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2023.1026

Bigger doesn't mean bolder: Antipredator behavior in animals of different size

Like humans, different animals may behave differently. According to the pace-of-life hypothesis, animals of smaller body sizes generally have shorter life spans and begin reproduction at earlier ages compared to larger species. Since they are required to reproduce within relatively fast-paced life histories, smaller species may exhibit riskier behavior in order to quickly secure sufficient food resources. This study examined four wild rodent species in Taiwan and their behavioral response to predator (leopard cat) cues, and it was found that the two rodents of smaller size invested less time in avoidance behavior, while the larger species were relatively cautious. These findings correspond to the pace-of-life hypothesis, suggesting that larger animals are not necessarily bolder.
2023.1011

Taiwan President Commends Technology Research Milestone at NTNU

Taiwan President Ing-Wen Tsai attended the official launch of National Taiwan Normal University’s tenth College on October 4. Present at the unveiling ceremony of the College of Industry-Academia Innovation (CIAI) at NTNU were Minister of Education Wen-Chung Pan, NTNU President Cheng-Chih Wu, Chairman of NTNU Alumni Association Sheng-Hsiung Hsu, Honorary Chairman Jin-Pyng Wang, and business leaders from 12 enterprise partners in the program's inaugural year, including Chant Oil Co. Ltd., E Ink Realtek Semiconductor, Konglin Construction and Manufacturing Co., Ltd., Coretronic Corp., Leadtek Research Inc., AU Corp., AcBel Polytech Inc., and EZ-AI Corp.
2023.1004

Teens addicted to their phones and the internet during the COVID-19 outbreak

Smartphones and the popularization of the internet have allowed teenagers to rapidly expand their spheres of life, scope of recreational activities, and interpersonal relationships. The internet can also be utilized to create a ubiquitous learning environment to increase performance and competitiveness. The COVID-19 outbreak has further integrated phones and the internet into every aspect of teenagers’ lives. It has been observed, however, that during the pandemic, many Taiwanese teenagers have become addicted to their phones and the internet, affecting their pace of life, negatively impacting academic performance, impeding interpersonal relationships, and, in severe cases, inducing health problems. So exactly how bad was the problem of Taiwanese teenagers’ internet addiction during the COVID-19 outbreak, and what caused them to become addicted to their phones and the internet?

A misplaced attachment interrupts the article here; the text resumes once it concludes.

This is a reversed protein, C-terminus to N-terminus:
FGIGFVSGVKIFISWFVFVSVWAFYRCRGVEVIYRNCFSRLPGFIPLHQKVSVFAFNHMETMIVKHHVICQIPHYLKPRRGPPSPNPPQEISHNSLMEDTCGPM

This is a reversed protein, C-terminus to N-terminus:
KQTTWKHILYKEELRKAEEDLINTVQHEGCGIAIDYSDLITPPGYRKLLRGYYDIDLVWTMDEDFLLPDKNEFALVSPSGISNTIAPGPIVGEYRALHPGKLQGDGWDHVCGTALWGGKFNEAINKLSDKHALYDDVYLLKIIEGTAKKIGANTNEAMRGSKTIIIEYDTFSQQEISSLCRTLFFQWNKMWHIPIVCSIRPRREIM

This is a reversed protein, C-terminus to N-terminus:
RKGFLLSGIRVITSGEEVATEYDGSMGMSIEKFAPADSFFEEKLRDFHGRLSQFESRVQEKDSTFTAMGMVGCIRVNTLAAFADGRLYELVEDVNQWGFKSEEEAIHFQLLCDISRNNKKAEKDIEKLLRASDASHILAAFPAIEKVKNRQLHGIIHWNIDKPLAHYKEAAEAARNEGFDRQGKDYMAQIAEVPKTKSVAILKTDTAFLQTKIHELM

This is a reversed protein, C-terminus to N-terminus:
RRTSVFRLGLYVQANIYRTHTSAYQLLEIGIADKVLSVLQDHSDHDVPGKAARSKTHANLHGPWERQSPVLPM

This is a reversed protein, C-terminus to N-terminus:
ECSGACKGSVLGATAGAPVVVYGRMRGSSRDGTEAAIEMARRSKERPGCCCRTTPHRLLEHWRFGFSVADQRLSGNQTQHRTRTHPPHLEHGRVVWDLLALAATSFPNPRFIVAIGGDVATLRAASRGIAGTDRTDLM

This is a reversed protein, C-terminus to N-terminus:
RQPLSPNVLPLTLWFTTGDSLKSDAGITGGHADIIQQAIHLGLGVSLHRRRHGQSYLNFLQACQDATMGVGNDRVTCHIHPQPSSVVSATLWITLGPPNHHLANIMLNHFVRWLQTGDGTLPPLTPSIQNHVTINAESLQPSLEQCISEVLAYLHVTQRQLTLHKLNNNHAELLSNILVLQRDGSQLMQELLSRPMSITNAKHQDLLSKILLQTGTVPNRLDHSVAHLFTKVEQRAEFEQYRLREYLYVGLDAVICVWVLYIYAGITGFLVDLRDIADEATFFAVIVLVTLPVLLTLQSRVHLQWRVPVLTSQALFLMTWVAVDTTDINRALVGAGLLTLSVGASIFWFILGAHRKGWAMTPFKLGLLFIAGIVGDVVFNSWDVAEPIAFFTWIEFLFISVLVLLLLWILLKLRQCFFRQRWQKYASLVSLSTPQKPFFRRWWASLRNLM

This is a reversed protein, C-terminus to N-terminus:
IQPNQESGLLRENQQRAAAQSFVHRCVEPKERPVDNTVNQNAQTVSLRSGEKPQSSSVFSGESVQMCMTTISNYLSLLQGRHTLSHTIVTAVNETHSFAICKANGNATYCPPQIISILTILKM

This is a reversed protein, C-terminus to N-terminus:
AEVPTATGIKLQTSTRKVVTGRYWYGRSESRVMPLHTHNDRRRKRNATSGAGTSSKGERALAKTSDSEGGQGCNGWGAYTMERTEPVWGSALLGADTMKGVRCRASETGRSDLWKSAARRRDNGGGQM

2023.0925

Department of Technology Application and Human Resource Explores Future of Language Education during Japan Academic Exchange Visit

Tokyo, August 30, 2023 - During their Covid-delayed academic exchange visit to Japan's Kanto Region, students from National Taiwan Normal University's (NTNU) Department of Technology Application and Human Resource (TAHRD), led by Professors Chiou-Lan Chern, Yu-Liang Ting, and Tzymei Shih (Dr. A), embarked on a journey with three distinct purposes: An academic visit to Chiba University, a technology lesson exchange with students from The Second High School of Tokyo University of Agriculture, and pilot research aimed at understanding the evolving landscape of language education in the age of technology. This innovative research project seeks to explore the impact of technology on travel-related English, raising pivotal questions about the future of language learning.
2023.0724

Neuroscience Shows How Exercise Can Help Children With ADHD

It is well-established that cognitive functions are an important factor that affects children’s learning. Children with Attention-Deficit/Hyperactivity Disorder (ADHD), however, often suffer from learning difficulties and social adaptation problems due to their lack of sustained attention and inhibitory control. While research has shown that acute exercise can improve cognitive functions, the duration of such beneficial effects is yet to be confirmed. Moreover, objective benchmarks such as event-related brain potentials (ERP) and resting-state heart rate variability (HRV) are less used in physical and psychological observation. The objective of this study was to understand the sustained effects of acute moderate-intensity aerobic exercise (MAE) on inhibitory control in children with ADHD. A within-subject design was conducted on 24 children diagnosed with ADHD ranging from 8-12 years old, and the changes in inhibitory control, heart rate variability (HRV), and event-related potentials (ERP) indices were observed within one hour after an exercise intervention condition or a control condition. The results indicated that acute bouts of MAE facilitate inhibitory control in children with ADHD for as long as 60 min, which was reflected in the children’s performance and ERP measurements. However, acute aerobic exercise may not modulate sympathovagal balance during the post-exercise recovery. Overall, we highlight the importance of acute aerobic exercise for children with ADHD as a potential means to facilitate brain health.